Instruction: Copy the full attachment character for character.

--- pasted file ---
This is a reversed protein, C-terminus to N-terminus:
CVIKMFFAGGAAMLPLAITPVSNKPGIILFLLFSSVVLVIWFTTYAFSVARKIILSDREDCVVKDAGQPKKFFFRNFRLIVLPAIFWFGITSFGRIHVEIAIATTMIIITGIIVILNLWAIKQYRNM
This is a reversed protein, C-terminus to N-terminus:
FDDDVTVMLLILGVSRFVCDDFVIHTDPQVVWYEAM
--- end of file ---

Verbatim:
This is a reversed protein, C-terminus to N-terminus:
CVIKMFFAGGAAMLPLAITPVSNKPGIILFLLFSSVVLVIWFTTYAFSVARKIILSDREDCVVKDAGQPKKFFFRNFRLIVLPAIFWFGITSFGRIHVEIAIATTMIIITGIIVILNLWAIKQYRNM
This is a reversed protein, C-terminus to N-terminus:
FDDDVTVMLLILGVSRFVCDDFVIHTDPQVVWYEAM